Figures and tables: Figures should be sized so that their text is readable at either full or half A4 page width (i.e., 180 or 86 mm width). The maximum figure height is 200 mm. Authors should provide figures at a minimum of 300 dpi resolution. Figures with multiple parts must be combined in a single file that conforms to the figure size limits. Since Seismica is relying on volunteers from the community to typeset articles, any table that is included in Supplementary Material instead of in the main text will be greatly appreciated; if tables are included in the main text, production of an accepted article will take longer. However, tables can also be created in Word's table environment and embedded in the manuscript or uploaded as a separate document (e.g., .xls file). Figures do not need to be uploaded as separate, publication-ready files until the manuscript has been accepted.
Data and code archiving: Authors should archive data and code in public repositories when appropriate forums exist. Physical samples should be adequately cataloged with curation to insure access for the long-term. Where the study has used data from a seismic network, the full FDSN citation should be given if it exists. Examples of open-access, DOI citable repositories for data and code include Figshare, Zenodo, Dryad, GFZ Data Services, and the ISC Dataset Repository. Code repositories like GitHub do not guarantee long-term archiving, nor do they directly assign DOIs to a given version of the content; this may cause problems when authors make changes to the repository that are not documented in the publication. Fortunately, it is easy to archive a GitHub repository in Zenodo for a DOI-citable version.
Code should include comprehensive documentation, and a license specifying how it may be used or reused by others.
Licensing considerations. Articles accepted to Seismica are published under a CC-BY 4.0 license with copyright retained by authors by default. If you anticipate needing a different license to comply with regulations or job requirements, please note this during submission in the Comments to Editor box.
Suggesting potential reviewers. The authors should suggest potential peer reviewers in the Comments to Editor box in the online submission form (see the Peer Review section below for more details).
Submitting a manuscript for double-anonymous review. Authors may elect not to share their identities with reviewers during the review process by requesting double-anonymous review in the "Comments to the Editor" during submission. Note that remaining completely anonymous may not be possible since authors may be publicly linked to datasets they collected, or may have previously presented preliminary work at conferences with published abstracts. For double-anonymous review, it is the authors' responsibility to anonymize their submitted manuscript file to the best of their ability; identifying data will be collected during manuscript submission but will not be passed on to reviewers with the manuscript file. The submitted manuscript PDF should not include author names and affiliations, an author contributions statement, a data and code availability statement, or acknowledgements. However, a statement on data/code availability should be included in a cover letter or Comments to the Editor. This information will be used to confirm that the work is in compliance with Seismica's policies on open data, but will not be shared with reviewers. If the article is accepted, author names and affiliations, author contributions, a data and code availability statement, and acknowledgements are required in the post-acceptance formatted files submitted for typesetting. If authors choose to use the Seismica LaTeX submission template, it has an "anonymous" option which will produce a pdf without author names, affiliations, and contributions.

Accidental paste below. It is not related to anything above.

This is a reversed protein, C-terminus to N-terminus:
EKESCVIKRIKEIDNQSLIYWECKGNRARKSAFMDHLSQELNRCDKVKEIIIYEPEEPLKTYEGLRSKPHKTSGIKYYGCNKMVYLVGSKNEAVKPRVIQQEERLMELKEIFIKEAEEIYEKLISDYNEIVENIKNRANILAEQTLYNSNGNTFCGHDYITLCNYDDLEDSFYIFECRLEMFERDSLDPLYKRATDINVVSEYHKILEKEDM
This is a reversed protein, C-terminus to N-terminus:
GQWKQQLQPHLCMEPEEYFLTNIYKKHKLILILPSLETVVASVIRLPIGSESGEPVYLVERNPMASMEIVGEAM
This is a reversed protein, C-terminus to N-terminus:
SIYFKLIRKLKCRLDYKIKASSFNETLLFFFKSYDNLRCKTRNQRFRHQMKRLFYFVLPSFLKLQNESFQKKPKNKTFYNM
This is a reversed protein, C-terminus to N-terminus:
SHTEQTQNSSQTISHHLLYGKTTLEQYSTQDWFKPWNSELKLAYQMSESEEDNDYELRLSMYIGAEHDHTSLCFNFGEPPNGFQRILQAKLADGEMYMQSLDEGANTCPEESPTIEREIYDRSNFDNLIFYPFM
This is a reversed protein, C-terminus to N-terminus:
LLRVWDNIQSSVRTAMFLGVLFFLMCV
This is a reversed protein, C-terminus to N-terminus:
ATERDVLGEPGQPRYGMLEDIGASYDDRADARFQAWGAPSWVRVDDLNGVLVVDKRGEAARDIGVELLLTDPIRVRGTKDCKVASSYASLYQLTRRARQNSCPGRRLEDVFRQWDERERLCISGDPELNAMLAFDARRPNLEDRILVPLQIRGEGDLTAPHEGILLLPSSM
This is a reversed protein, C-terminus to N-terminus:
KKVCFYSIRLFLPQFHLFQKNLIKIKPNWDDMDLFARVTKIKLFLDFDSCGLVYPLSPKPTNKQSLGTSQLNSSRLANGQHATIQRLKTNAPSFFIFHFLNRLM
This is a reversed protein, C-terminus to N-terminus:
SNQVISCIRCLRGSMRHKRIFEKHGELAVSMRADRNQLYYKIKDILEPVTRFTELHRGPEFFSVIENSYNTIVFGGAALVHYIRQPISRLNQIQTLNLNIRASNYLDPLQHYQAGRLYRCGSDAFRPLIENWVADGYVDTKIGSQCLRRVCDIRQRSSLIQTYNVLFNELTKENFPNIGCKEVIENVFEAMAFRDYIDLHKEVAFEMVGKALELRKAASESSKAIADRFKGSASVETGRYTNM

To save time for authors and peer-reviewers, only those papers that seem likely to meet our editorial criteria should be sent for formal review. Papers may be judged by the handling editor(s) (whilst seeking advice from other editorial board members, if required) to be rejected promptly without external review for any of the following reasons:
of insufficient interest